Let’s admit it, our imaginations all need a little help
It wasn’t going to take too long for augmented reality and retail to have their worlds collide in such spectacular fashion. What with consumers being heavily desensitised over the years via traditional marketing methods, technology has come barging in with augmented reality this time, combining the familiar brick and mortar format with the digital ones in an audacious bid to ensnare the attention of consumers all over.
Phones in this modern day and age possess pretty capable GPS receivers, compasses and accelerometers that enables one to know its exact location and what they are looking at. There have been apps that have taken this novel idea on board by showing people information about their surroundings and the relevant businesses nearby. In this instance, what retailers specifically do is combine augmented reality with localized SEO, so that they can obtain reach to consumers that they wouldn’t have been able to before. If someone was urgently looking for a pair of shoes perhaps, they could use this particular feature to point them towards stores that carry the shoes of their preference and even provide a catalogue for them to browse so that they can make up their minds better. The benefits for the retailer are in that they will be matched with relevant customers that already know what they want and are most likely going to get it there and then. Through the app, they can push out information about what else is in store (pun intended) for them, and they can read up on customer reviews too.
Topshop x Kinect
Fashion retailing giant took it upon themselves to pave the way for this novel method of shopping by partnering with Kinect to create AR dressing rooms. Unlike traditional trial and error, this allowed potential customers to get through their choice articles of clothing in a very short amount of time and in the most efficient manner possible. Topshop took this experiment further at London Fashion Week, which turned out to be a great hit.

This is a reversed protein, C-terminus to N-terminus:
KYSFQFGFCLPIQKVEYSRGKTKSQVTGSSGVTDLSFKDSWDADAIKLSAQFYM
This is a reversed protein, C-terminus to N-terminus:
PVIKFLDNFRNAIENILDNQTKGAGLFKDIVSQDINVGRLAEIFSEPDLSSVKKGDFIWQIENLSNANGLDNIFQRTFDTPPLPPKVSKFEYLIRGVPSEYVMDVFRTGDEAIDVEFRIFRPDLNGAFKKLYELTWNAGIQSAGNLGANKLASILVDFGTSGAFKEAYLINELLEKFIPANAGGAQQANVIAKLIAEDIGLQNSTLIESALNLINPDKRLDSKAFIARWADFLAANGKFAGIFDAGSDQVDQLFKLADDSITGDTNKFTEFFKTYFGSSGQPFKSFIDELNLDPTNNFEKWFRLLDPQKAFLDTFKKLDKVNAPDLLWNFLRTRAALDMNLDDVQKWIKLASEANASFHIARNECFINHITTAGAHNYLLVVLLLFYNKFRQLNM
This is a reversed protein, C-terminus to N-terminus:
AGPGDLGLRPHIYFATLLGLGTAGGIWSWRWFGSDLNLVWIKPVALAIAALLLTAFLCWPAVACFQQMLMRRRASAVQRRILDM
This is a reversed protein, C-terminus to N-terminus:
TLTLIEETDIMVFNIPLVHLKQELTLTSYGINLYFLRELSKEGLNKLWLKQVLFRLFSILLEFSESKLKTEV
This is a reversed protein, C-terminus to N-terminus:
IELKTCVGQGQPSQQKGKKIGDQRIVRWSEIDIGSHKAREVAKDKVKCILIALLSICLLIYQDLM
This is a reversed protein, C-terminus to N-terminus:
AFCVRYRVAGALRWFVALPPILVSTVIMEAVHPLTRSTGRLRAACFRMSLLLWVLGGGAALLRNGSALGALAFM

Well known for their array of colourful product collections, American Apparel decided to take on Augmented Reality to make it incredibly easier for customers to make decisions on colour, without having to physically try every single one on.
Technology adoption has never been at the forefront of priorities with cities, but it has escalated many rungs in the last few years what with open data initiatives cropping up over the globe in a bid to radicalise the designing of apps to take advantage of real-time data. Even if one is late to the party, the benefits are such that they can build on what has already been pioneered.
Just like it is a pain in the rear to be trying on a variety of different colours physically, Shiseido decided to put this to the test with lipstick, something that women get frantic with on a regular basis because of how essential it is to their image. In order to make them commit to their purchase a lot quicker, the augmented reality make up mirror from Shiseido takes on the image of the shopper’s face and then allows them to see how their products will look like on their respective faces. Remarkable!
Back in 2013, IKEA the furniture giants hailing from Scandinavia decided that they’d get people to jump off their couches in delight when they introduced their AR catalogue, a feat that allowed many a relieved man and woman to visualise how certain pieces of furniture would fit in their homes. This was achieved by the app, simply by making measurements against the surroundings of the room to achieve true-to-size choices.
Yet another household name in the retail world, Converse made it possible for shoppers to virtually try on any of their products simply by pointing their phone at their leg. What was made even better was that these people did not even have to leave the confines of their homes, with the ability to make purchases through the app as well. How nifty.
So we think
that a majority of retail decisions are going to be helped made by Augmented Reality. With more and more decisions that are going to be influenced by this remarkable technology, retailers should be going crazy with the potential of promotional tools and AR information services. The advantage thus lies with those who adopt quickly.